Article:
DFA's Manalo, Blinken tackle fertilizer supply, human rights

Job Manahan, ABS-CBN News

Posted at Aug 06 2022 05:31 PM

US Secretary of State Antony Blinken (L) arrives at the presidential palace in Manila, Philippines, on August 6, 2022. Rolex Dela Pena, EPA-EFE
US Secretary of State Antony Blinken (L) arrives at the presidential palace in Manila, Philippines, on August 6, 2022. Rolex Dela Pena, EPA-EFE

MANILA — Talks between the Philippines and the United States are ongoing regarding fertilizer access and modernization of the agriculture sector, the Department of Foreign Affairs (DFA) said Saturday. 

Foreign Affairs Secretary Enrique Manalo said he is heeding the call of President Ferdinand Marcos, Jr. to address food security issues amid the climate crisis and Russia's invasion of Ukraine. 

"We recognize the important role that the US can play in ensuring that developing countries like ours can have access to key commodities including fertilizers," said Manalo in a joint press briefing with US Secretary of State Antony Blinken. 

"We agree to continue our discussions on how we can cooperate on accessing fertilizers, lower prices for our farmers, as well as technology that will allow us to modernize and make agriculture in the Philippines more efficient, cost effective and climate smart," the country's top diplomat said. 

Marcos earlier last month said government is open to pursuing government-to-government talks to ensure the country's fertilizer supply and address increasing food prices. 

Marcos, who currently heads the agriculture portfolio, said he can personally write to the governments of China, Indonesia, United Arab Emirates, Malaysia, and Russia regarding the matter.

“Gusto tayong tulungan, gusto tayong lapitan, eh ‘di take advantage naman tayo, ‘di ba. Sige bigyan niyo kami ng fertilizer na medyo maganda-ganda ang presyo. That’s the whole point of G2G,” he said.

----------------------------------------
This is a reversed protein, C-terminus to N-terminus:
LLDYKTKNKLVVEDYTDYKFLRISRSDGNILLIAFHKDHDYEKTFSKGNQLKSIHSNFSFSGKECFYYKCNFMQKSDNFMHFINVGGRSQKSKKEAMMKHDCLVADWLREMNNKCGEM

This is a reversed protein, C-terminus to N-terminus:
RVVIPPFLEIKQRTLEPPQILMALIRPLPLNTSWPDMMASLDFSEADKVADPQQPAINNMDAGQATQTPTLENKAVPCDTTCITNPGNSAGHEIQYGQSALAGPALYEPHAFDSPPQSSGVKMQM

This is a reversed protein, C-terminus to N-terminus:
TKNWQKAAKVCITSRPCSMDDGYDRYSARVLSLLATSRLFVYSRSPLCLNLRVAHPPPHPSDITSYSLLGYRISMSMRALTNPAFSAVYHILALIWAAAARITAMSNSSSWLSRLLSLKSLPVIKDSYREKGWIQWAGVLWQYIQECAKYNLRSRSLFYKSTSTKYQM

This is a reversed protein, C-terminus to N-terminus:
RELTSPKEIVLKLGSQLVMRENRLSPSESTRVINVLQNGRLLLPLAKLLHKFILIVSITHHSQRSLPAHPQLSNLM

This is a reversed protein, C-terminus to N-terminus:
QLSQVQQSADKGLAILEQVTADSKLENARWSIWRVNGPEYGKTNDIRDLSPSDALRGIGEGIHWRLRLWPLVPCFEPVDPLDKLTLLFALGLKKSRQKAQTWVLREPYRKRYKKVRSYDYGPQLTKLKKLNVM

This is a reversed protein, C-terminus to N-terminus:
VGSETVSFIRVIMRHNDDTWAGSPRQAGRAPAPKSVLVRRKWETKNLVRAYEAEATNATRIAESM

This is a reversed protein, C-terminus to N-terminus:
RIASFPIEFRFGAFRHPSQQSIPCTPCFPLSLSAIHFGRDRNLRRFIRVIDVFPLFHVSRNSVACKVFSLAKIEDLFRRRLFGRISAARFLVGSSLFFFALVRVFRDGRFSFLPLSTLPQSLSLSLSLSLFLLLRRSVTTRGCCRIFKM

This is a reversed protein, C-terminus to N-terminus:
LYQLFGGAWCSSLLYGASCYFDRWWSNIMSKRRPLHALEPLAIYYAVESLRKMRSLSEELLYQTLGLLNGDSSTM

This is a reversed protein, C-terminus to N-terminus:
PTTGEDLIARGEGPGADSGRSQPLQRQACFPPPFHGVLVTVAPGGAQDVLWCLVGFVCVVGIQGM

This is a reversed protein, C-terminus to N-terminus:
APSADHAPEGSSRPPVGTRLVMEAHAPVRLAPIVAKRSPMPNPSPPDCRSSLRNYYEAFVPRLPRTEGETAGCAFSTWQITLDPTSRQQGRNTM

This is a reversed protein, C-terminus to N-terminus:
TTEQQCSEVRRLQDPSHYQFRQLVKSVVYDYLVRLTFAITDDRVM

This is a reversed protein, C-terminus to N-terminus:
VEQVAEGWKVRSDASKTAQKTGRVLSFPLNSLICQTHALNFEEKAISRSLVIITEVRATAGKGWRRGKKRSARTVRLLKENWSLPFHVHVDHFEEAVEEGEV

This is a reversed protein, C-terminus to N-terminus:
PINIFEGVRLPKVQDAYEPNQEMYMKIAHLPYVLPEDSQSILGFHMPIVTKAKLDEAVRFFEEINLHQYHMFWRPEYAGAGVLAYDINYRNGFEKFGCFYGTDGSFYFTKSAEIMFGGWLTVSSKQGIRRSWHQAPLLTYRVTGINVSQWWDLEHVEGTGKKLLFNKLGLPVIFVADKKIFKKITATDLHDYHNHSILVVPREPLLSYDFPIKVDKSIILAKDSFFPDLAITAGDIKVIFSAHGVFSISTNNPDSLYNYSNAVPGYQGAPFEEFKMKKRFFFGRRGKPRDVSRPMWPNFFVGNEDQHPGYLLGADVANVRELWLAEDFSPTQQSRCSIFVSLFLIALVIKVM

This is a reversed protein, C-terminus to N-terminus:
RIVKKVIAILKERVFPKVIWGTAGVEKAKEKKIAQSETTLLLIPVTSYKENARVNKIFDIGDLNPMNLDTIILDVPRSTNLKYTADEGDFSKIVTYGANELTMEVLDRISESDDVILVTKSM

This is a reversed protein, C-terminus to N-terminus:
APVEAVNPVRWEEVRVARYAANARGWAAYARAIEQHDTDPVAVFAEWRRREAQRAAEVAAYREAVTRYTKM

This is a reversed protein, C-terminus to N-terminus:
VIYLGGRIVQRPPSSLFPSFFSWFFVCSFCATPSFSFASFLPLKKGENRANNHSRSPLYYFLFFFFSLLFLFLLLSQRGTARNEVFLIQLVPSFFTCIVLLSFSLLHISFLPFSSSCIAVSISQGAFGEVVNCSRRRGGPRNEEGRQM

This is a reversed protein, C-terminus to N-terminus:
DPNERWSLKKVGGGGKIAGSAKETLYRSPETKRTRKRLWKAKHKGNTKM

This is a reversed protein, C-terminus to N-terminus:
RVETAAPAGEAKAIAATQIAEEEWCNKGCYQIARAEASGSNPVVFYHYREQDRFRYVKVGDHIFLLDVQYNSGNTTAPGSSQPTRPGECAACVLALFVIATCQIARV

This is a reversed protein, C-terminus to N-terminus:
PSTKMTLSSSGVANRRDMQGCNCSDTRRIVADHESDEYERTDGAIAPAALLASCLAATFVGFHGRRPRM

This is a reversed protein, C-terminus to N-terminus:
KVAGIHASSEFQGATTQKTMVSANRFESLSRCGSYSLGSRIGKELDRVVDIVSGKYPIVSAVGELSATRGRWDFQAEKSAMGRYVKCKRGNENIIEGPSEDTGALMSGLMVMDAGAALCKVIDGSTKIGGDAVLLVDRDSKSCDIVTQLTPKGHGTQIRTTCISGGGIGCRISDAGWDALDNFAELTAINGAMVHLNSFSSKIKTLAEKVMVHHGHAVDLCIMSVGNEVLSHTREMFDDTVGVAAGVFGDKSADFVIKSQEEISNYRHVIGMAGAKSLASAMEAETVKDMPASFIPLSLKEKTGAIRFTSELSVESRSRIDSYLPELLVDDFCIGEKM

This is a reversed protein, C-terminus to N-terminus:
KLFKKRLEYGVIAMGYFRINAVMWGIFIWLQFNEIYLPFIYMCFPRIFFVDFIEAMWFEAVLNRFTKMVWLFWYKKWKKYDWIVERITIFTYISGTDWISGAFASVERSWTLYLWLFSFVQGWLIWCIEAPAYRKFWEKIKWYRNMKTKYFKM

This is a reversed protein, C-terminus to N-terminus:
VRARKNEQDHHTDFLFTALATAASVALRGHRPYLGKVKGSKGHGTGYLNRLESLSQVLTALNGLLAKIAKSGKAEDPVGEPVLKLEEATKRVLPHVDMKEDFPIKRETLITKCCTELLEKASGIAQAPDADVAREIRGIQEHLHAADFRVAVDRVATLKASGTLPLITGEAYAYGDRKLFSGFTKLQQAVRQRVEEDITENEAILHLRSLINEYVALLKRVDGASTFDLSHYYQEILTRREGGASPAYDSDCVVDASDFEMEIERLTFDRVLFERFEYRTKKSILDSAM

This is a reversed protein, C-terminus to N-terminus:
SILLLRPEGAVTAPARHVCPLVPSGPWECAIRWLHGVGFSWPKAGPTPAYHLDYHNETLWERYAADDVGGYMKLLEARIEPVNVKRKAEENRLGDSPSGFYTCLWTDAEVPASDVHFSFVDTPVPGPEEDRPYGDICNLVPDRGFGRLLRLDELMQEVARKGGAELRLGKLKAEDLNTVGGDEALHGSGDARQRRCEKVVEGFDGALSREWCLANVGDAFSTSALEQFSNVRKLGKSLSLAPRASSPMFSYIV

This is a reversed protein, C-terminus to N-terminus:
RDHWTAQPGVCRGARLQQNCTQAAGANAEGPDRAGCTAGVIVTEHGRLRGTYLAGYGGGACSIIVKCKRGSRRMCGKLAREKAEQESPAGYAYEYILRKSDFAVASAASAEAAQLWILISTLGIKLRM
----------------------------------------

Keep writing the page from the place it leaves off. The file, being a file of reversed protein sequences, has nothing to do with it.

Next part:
Aside from this, the two countries also vowed to boost economic cooperation by promoting "resilient supply chains, health systems, and infrastructure," said Manalo. 


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The two countries, the official added, are also seeking "opportunities to collaborate in marine resource management and clean energy, particularly nuclear energy." 

"We will do so bilaterally and within the context of the United States-led Indo-Pacific Economic Framework (IPEF), where the Philippines is a country partner," he said.

Marcos, Jr., during his first State of the Nation Address, said he would prioritize the push for renewal energy amid the climate crisis, which includes including nuclear in the country's energy mix.


The two countries also tackled the importance of human rights and democracy under the Marcos administration, since this is among the "very foundation of our partnership," Manalo said. 

To reaffirm the country's commitment to dialogue on human rights, Manalo announced the designation of Foreign Affairs Undersecretary Theresa Lazaro as the country's representatives to the Focal Group for the Summit for Democracy. 

The second democracy summit will be hosted by US President Joe Biden next year.

"Recognizing that democracy, whether in the Philippines or the US will always be a work in progress, we agreed to maintain open lines of communication for discussing human rights issues," said Manalo. 

"Our request made to our American partners is to actively contribute to cultivating a constructive environment, within the UN Human Rights Council," he added. 

"Recognizing the importance of financial and technical assistance to support national institutions in the areas of human rights, I urged Secretary Blinken to support Philippine work in the UN Joint Program."

The US government had criticized the administration of Marcos Jr's predecessor, former President Rodrigo Duterte, as there were allegedly rampant human rights abuses under his leadership because of his drug war.

Released in April this year, the US State Department's 2021 human rights report on the Philippines noted the government's clamp down on journalists and free speech, threats to activists and rights organizations, a slow justice system, and "high-level and widespread corruption" fueled by nepotism under Duterte's administration. 

Former Palace spokesperson Martin Andanar blasted the report, claiming these issues have already been addressed.

At least of 6,000 people have been killed during anti-illegal drugs operations since July 2016, data from the Philippine Drug Enforcement Agency (PDEA) showed. 

Press Secretary Trixie Cruz-Angeles said the Philippines was investigating the killings under the war on drugs of Duterte, which is also the subject of a suspended ICC inquiry that its prosecutor wanted to resume. 
But Marcos said on Monday, "The Philippines has no intention of rejoining the ICC."